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The Neanderthal in all of us . . .

 

Shannon Bradley/State of Minds host:

And now to UC Santa Cruz where Guy Lasnier finds that because of interbreeding thousands of years ago inside most of us is a little bit of Neanderthal.

Guy Lasnier: (off camera)

The discovery last year that Neanderthals and humans interbred shook up the field of anthropology and prompted headlines around the world.

A key figure behind that discovery is Professor Ed Green, a bioinformatics expert at the Baskin School of Engineering at UC Santa Cruz.

Green coordinated the Neanderthal Genome Project while at the Max Planck Institute for Evolutionary Anthropology in Leipzig, Germany.

Richard E. "Ed" Green, professor of biomolecular engineering, UC Santa Cruz:

The Neanderthal Genome Project is a remarkable resource for understanding not only the history of our species and how we interacted with them, but also understanding the important biological changes that have happened since we diverged from Neanderthals.

David Haussler, director, Center for Biomolecular Science and Engineering, UC Santa Cruz:

I view Ed Green's project to sequence the Neanderthal, and analyze it in comparison with the human genome, as one of the greatest scientific projects of our time.

This is really a project about origins. This is a project about understanding who we are and how we came to be.

 Richard E. "Ed" Green:  (over visual, animation of Genomics 101)

A genome is all of the DNA that is passed on from one generation to the next, all of the genetic information that you get from your mother and your father.  One of the purposes of a genome project is to get a comprehensive list of all the genes. The genome contains the genes in some linear order. The genes themselves carry out all of the functions you have to have carried out in order to be alive.

Guy Lasnier: (off camera)

At UC Santa Cruz, Green is affiliated with one of the world's leading centers for genomic research, the Center for Biomolecular Science and Engineering. Professor David Haussler leads a group that assembled the first working draft of the human genome sequence and created the UCSC Genome browser.  

David Haussler:

If you just go to genome.ucsc.edu on the Internet, you'll find the browser and you can select the Neanderthal Genome analysis, as I've done here, and you can see the cave in which they recovered the bones. Here's a picture of the bones and a reconstruction of what a Neanderthal looked like.

But contained within this are all of the DNA sequences that were obtained from the Neanderthal specimen and they are matched to the human genome so that you can see the corresponding segments of the human genome. And then we can start to explore what the differences between Neanderthal and human may mean.

Richard E. "Ed" Green:

Data collection starts by getting a bone that has DNA in it. What happens is the bone is taken into a clean room and in the clean room you drill a small bit of this bone with a dentist's drill to pulverize it and make bone powder.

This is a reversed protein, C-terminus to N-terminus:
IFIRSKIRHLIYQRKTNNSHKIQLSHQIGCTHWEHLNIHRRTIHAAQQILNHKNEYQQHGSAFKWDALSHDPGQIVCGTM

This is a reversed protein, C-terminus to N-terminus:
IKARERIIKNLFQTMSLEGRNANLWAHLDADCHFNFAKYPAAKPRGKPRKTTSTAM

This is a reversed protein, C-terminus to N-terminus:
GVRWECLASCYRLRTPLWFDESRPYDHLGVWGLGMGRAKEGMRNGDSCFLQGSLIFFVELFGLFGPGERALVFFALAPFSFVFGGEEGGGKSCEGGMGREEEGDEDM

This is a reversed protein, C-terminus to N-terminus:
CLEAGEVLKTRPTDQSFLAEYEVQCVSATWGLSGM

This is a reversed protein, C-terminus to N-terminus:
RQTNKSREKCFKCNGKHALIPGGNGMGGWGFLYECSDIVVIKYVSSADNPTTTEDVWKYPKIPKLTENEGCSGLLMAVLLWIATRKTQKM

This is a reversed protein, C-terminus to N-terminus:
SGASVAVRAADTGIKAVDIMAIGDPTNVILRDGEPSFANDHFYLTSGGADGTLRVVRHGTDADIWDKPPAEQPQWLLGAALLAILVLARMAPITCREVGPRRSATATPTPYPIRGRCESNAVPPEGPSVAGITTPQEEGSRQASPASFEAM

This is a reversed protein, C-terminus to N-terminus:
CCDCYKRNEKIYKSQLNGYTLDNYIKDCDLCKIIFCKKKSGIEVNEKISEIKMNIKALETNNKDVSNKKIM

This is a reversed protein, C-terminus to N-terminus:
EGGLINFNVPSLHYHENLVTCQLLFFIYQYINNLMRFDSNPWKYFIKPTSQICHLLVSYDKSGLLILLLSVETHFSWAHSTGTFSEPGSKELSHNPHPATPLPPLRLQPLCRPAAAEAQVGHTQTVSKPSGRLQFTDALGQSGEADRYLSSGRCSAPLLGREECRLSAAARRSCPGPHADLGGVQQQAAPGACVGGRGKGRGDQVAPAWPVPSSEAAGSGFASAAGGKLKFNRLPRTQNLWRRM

Then we take a solution that will dissolve DNA and do a DNA purification from this bone powder and hopefully there is DNA in there that can be sequenced - go into a sequencer library and go on a machine.

This is really where I come in, after all those things have been done in the lab and in the sequencing facility. Looking at these DNA sequences, which are just strings of  "a," "c," "g," and "t," and try to make some biological sense of this.

We are here in the sequencing center at UC Santa Cruz and there are lots of sequencing machines in this room and they are all chugging away on samples, spitting out DNA sequence data. The sequencing facility here, run by Nader Pourmand, is really cutting edge in terms of not only having the latest technology for us to generate data but also in exploring new kinds of technology and new ways to make libraries and new ways to generate data that are useful for genome assembly.  

Guy Lasnier: (off camera)

In December 2010, Green and the same team published a second groundbreaking study based on ancient DNA.

This time they discovered a previously unknown group of human relatives, called "Denisovans," who lived in Asia 30,000 years ago.

Richard E. "Ed" Green:

What we have done is generate a complete genome sequence from DNA extracted from a small tip of a finger bone that came out of a cave in alpine mountains in Siberia. What we have learned from this is that this finger bone belonged to a member of a population that's distinct from the Neanderthals who are around at that time and distinct from modern humans.

It is a terribly exciting project and like all scientists there is the thrill of discovery -- that moment between when you didn't know something and you do know something and you are the only one who knows it.

And maybe it's right and maybe it's wrong and you can hopefully try to figure that out, but being right there on the cutting edge for something and other people will care about it and you get to see it first.

Guy Lasnier: (off camera)

Ed Green's cutting edge research sequencing the Neanderthal genome earned him the Newcomb-Cleveland Prize for the top paper published in the journal Science in 2010.

Reporting from UC Santa Cruz, this is Guy Lasnier.